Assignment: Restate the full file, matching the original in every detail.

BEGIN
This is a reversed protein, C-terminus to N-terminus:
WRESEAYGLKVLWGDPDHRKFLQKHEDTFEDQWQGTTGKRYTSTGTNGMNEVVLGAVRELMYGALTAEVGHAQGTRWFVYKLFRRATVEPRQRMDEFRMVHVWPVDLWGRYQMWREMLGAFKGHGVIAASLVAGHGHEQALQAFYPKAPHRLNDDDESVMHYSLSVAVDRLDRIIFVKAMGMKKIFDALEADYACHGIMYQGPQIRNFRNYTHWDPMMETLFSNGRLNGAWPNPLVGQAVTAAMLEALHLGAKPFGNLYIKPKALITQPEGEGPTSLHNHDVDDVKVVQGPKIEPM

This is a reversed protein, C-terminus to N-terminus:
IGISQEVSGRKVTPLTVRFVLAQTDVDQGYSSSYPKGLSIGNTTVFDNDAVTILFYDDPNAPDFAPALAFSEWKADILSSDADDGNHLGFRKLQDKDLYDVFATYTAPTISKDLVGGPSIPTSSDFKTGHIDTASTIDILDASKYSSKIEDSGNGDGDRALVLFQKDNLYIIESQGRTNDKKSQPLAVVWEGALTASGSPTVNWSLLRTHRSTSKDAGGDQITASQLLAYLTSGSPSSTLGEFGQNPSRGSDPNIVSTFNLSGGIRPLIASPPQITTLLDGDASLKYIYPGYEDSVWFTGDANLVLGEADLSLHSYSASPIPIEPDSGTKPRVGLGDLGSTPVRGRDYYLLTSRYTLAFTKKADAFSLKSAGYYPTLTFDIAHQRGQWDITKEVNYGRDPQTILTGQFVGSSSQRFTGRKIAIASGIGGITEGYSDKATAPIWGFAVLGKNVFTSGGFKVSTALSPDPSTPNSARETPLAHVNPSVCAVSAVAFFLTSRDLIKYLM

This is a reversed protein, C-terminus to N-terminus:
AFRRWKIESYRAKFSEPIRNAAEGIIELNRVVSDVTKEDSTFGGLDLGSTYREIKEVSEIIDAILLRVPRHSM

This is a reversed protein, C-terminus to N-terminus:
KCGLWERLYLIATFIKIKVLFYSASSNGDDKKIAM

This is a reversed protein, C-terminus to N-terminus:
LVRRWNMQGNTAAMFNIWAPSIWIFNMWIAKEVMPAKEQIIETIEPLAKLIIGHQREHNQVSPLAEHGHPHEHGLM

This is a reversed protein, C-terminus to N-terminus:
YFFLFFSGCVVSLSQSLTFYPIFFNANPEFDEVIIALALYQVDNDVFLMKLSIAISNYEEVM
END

This is a reversed protein, C-terminus to N-terminus:
WRESEAYGLKVLWGDPDHRKFLQKHEDTFEDQWQGTTGKRYTSTGTNGMNEVVLGAVRELMYGALTAEVGHAQGTRWFVYKLFRRATVEPRQRMDEFRMVHVWPVDLWGRYQMWREMLGAFKGHGVIAASLVAGHGHEQALQAFYPKAPHRLNDDDESVMHYSLSVAVDRLDRIIFVKAMGMKKIFDALEADYACHGIMYQGPQIRNFRNYTHWDPMMETLFSNGRLNGAWPNPLVGQAVTAAMLEALHLGAKPFGNLYIKPKALITQPEGEGPTSLHNHDVDDVKVVQGPKIEPM

This is a reversed protein, C-terminus to N-terminus:
IGISQEVSGRKVTPLTVRFVLAQTDVDQGYSSSYPKGLSIGNTTVFDNDAVTILFYDDPNAPDFAPALAFSEWKADILSSDADDGNHLGFRKLQDKDLYDVFATYTAPTISKDLVGGPSIPTSSDFKTGHIDTASTIDILDASKYSSKIEDSGNGDGDRALVLFQKDNLYIIESQGRTNDKKSQPLAVVWEGALTASGSPTVNWSLLRTHRSTSKDAGGDQITASQLLAYLTSGSPSSTLGEFGQNPSRGSDPNIVSTFNLSGGIRPLIASPPQITTLLDGDASLKYIYPGYEDSVWFTGDANLVLGEADLSLHSYSASPIPIEPDSGTKPRVGLGDLGSTPVRGRDYYLLTSRYTLAFTKKADAFSLKSAGYYPTLTFDIAHQRGQWDITKEVNYGRDPQTILTGQFVGSSSQRFTGRKIAIASGIGGITEGYSDKATAPIWGFAVLGKNVFTSGGFKVSTALSPDPSTPNSARETPLAHVNPSVCAVSAVAFFLTSRDLIKYLM

This is a reversed protein, C-terminus to N-terminus:
AFRRWKIESYRAKFSEPIRNAAEGIIELNRVVSDVTKEDSTFGGLDLGSTYREIKEVSEIIDAILLRVPRHSM

This is a reversed protein, C-terminus to N-terminus:
KCGLWERLYLIATFIKIKVLFYSASSNGDDKKIAM

This is a reversed protein, C-terminus to N-terminus:
LVRRWNMQGNTAAMFNIWAPSIWIFNMWIAKEVMPAKEQIIETIEPLAKLIIGHQREHNQVSPLAEHGHPHEHGLM

This is a reversed protein, C-terminus to N-terminus:
YFFLFFSGCVVSLSQSLTFYPIFFNANPEFDEVIIALALYQVDNDVFLMKLSIAISNYEEVM